‘Groups’ an important concept in enterprise2.0

By August 30, 2007Enterprise2.0

When I think about enterprise2.0 I think lightweight collaboration.  For a while now I have been thinking that easy to use shared work spaces like Huddle and Basecamp is the main component.  Recently I have started to think that micro-blogging is also important (status updates to Huddle anyone?).

Today I am thinking ‘Groups’ is an equally important concept.

The thought comes from Clay Shirky, FOUR WHOLE YEARS AGO in this piece (thanks to JP for the tipoff in Social Software is Political Science in Executable Form – with a title like that I was always going to read it).

Collaboration happens in groups.  Without groups there is no collaboration – they are as fundamental as that.  As well as being important they are far from simple.  As Clay points out they have goals, membership processes and rules that govern behaviour.

As an example from venture capital, we form groups to execute deals.  They are small, limited time, single purpose groups formed to manage deal execution through to completion.  Membership is by invitation only and mandatory for those invited.  Membership processes and rules are rarely defined explicitly, but come from the roles of the different participants – investor, lawyer, advisor, investee, supplier, client etc.  Unfortunately there is no easy online tool that we use (there are tools I have tried to use, but that is a different story…).

There are of course many different types of group.  Others are much larger, have more permanence and more fluid rules and purposes.

Finally, they exist in many different places – Facebook, mailing lists, project management software, collaboration tools, etc. etc.

A lot of complexity!

And a pressing need for tools to manage it :).  In a simple, lightweight, non-proscriptive fashion of course.  Which won’t be easy – but there is a lot of value there for the company that gets it right.

  • There are a lot of “group applications” out there, and now tools for building social networks can be pretty easily mashed. Maps, Presence, docs, email, IM…. perhaps this might be termed “light-weight” group collaboration…. each vertical is likely to have its own spin on what’s needed specifically for them. What’s your take?

  • There are a lot of “group applications” out there, and now tools for building social networks can be pretty easily mashed. Maps, Presence, docs, email, IM…. perhaps this might be termed “light-weight” group collaboration…. each vertical is likely to have its own spin on what’s needed specifically for them. What’s your take?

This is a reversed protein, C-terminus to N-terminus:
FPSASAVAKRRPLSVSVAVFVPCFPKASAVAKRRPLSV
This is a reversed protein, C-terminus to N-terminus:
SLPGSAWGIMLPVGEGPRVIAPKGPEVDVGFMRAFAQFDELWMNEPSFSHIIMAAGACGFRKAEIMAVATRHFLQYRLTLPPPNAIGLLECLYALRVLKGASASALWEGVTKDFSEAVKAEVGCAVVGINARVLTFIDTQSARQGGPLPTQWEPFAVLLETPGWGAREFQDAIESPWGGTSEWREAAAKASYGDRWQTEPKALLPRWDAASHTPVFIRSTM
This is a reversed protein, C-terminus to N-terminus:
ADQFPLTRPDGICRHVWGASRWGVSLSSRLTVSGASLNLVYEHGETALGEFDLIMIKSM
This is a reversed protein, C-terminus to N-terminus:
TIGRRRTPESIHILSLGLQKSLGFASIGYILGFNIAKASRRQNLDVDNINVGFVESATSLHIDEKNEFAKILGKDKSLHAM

• Nic,

    I would be interested to get your feedback on our application: Web Groups. It aims at the heart of your comments.

    http://www.mercurygrove.com

  • Nic,

    I would be interested to get your feedback on our application: Web Groups. It aims at the heart of your comments.

    http://www.mercurygrove.com

  • As an early adopter I used to maintain FirstClass servers in the early 90’s for my research partners and my students. FC had so much of the functionality of two-point-oh! Genericly we used to call to call this stuff groupware and in academic terms the domain was computer-supported-collaborative-working (CSCW). FC still seems to offer a lot. I had a world wide usage of 1500 – and virtually no unautomated maintenance. Users had rights to configure their own environments and set up “conferences” ie collaborativework-groups around a subject within a couple of clicks. Pretty formating, embedding quicktime, audio messaging, poking, twittering, reception on your mobile phone, sending from your mobile phone….. it was (and still is) all there.

  • As an early adopter I used to maintain FirstClass servers in the early 90’s for my research partners and my students. FC had so much of the functionality of two-point-oh! Genericly we used to call to call this stuff groupware and in academic terms the domain was computer-supported-collaborative-working (CSCW). FC still seems to offer a lot. I had a world wide usage of 1500 – and virtually no unautomated maintenance. Users had rights to configure their own environments and set up “conferences” ie collaborativework-groups around a subject within a couple of clicks. Pretty formating, embedding quicktime, audio messaging, poking, twittering, reception on your mobile phone, sending from your mobile phone….. it was (and still is) all there.

  • nic

    Thanks guys.

    Paul – what I am wondering is if the group management functionality can be/should be abstracted from the other elements of collaboration you list. Different verticals will have different requirements, and I guess the other big question re this as an opportunity around which to build a company, is whether the differences are small enough that you can serve them all with the same basic product.

  • nic

    Thanks guys.

    Paul – what I am wondering is if the group management functionality can be/should be abstracted from the other elements of collaboration you list. Different verticals will have different requirements, and I guess the other big question re this as an opportunity around which to build a company, is whether the differences are small enough that you can serve them all with the same basic product.

  • Maybe facebook has some interesting lessons to teach us all about what people want from a group and what the “data inside” looks like. i.e. it groups information and reports it at one time, it prioritises information that is “close to you”, and it gives you “a view” on information that is tertiary to you (friends you kinda know, who if they were doing something where their might be benefit in putting out a “stay alive” message (in networking terms, you ping them!). From a telecommunications point of view we want to see our exposure to others as “faceted”, and we want our information, attention and interruption flows to be faceted to each facet of the group, and in a way, this is like the iLike application: by knowing what we all like, or declare, we can begin to facet the information flows. I cant think of any value in “groups” or “grouping” as a term, unless you are thinking of porting a Group from platform to platform, as one might port an individual identity, as per OpenID. GroupID anyone?